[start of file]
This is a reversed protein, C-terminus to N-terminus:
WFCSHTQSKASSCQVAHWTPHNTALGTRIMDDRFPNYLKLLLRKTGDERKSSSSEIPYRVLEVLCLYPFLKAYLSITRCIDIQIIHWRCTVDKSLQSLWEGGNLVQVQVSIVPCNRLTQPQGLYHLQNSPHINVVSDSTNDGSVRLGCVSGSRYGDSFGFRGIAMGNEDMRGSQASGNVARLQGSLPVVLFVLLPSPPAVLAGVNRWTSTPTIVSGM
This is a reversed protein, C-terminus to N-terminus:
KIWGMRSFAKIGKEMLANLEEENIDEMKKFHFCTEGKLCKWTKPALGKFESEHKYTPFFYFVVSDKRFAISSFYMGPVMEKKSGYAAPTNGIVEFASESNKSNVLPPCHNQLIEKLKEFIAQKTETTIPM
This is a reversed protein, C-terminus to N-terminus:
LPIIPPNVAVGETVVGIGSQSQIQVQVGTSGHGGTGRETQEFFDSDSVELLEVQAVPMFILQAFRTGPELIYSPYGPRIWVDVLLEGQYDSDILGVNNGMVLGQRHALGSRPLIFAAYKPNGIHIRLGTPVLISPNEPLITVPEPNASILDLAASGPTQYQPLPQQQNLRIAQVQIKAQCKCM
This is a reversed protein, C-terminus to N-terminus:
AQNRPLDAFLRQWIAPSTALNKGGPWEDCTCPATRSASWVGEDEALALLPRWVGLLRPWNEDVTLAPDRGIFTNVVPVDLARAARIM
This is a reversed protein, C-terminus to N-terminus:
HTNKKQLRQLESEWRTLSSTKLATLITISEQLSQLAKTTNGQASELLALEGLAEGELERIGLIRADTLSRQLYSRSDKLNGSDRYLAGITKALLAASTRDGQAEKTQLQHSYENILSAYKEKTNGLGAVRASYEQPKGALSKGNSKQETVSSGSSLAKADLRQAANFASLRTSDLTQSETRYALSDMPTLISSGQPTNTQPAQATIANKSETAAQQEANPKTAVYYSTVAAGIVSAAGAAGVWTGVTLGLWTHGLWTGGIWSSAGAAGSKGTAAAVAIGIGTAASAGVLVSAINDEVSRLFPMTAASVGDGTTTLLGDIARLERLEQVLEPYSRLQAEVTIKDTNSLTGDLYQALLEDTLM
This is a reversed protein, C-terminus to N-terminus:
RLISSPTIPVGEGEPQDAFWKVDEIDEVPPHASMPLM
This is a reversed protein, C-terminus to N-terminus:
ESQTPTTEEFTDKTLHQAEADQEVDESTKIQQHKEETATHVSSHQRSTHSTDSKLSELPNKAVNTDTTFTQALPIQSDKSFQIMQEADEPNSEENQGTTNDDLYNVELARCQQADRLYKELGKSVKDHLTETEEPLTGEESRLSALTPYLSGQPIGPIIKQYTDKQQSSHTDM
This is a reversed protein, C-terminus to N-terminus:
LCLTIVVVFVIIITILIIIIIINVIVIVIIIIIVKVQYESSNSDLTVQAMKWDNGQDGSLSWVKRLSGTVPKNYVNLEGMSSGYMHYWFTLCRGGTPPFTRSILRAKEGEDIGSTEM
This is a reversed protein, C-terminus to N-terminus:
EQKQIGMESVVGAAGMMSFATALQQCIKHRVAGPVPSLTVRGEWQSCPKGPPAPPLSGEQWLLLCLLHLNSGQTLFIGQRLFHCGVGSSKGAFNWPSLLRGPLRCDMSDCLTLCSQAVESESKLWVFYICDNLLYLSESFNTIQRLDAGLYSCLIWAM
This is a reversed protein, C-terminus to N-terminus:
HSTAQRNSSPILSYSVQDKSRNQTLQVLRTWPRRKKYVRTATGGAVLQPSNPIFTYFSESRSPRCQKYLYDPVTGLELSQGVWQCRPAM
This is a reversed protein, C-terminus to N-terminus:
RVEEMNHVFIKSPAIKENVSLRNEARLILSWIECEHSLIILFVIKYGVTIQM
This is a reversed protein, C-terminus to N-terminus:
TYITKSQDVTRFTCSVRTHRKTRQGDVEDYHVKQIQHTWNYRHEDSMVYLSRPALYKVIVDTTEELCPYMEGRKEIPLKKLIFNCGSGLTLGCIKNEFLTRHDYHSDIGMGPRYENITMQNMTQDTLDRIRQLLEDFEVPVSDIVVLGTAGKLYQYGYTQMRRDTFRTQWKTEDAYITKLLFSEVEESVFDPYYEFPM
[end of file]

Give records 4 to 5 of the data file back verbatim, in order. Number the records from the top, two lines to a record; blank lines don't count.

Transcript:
This is a reversed protein, C-terminus to N-terminus:
AQNRPLDAFLRQWIAPSTALNKGGPWEDCTCPATRSASWVGEDEALALLPRWVGLLRPWNEDVTLAPDRGIFTNVVPVDLARAARIM
This is a reversed protein, C-terminus to N-terminus:
HTNKKQLRQLESEWRTLSSTKLATLITISEQLSQLAKTTNGQASELLALEGLAEGELERIGLIRADTLSRQLYSRSDKLNGSDRYLAGITKALLAASTRDGQAEKTQLQHSYENILSAYKEKTNGLGAVRASYEQPKGALSKGNSKQETVSSGSSLAKADLRQAANFASLRTSDLTQSETRYALSDMPTLISSGQPTNTQPAQATIANKSETAAQQEANPKTAVYYSTVAAGIVSAAGAAGVWTGVTLGLWTHGLWTGGIWSSAGAAGSKGTAAAVAIGIGTAASAGVLVSAINDEVSRLFPMTAASVGDGTTTLLGDIARLERLEQVLEPYSRLQAEVTIKDTNSLTGDLYQALLEDTLM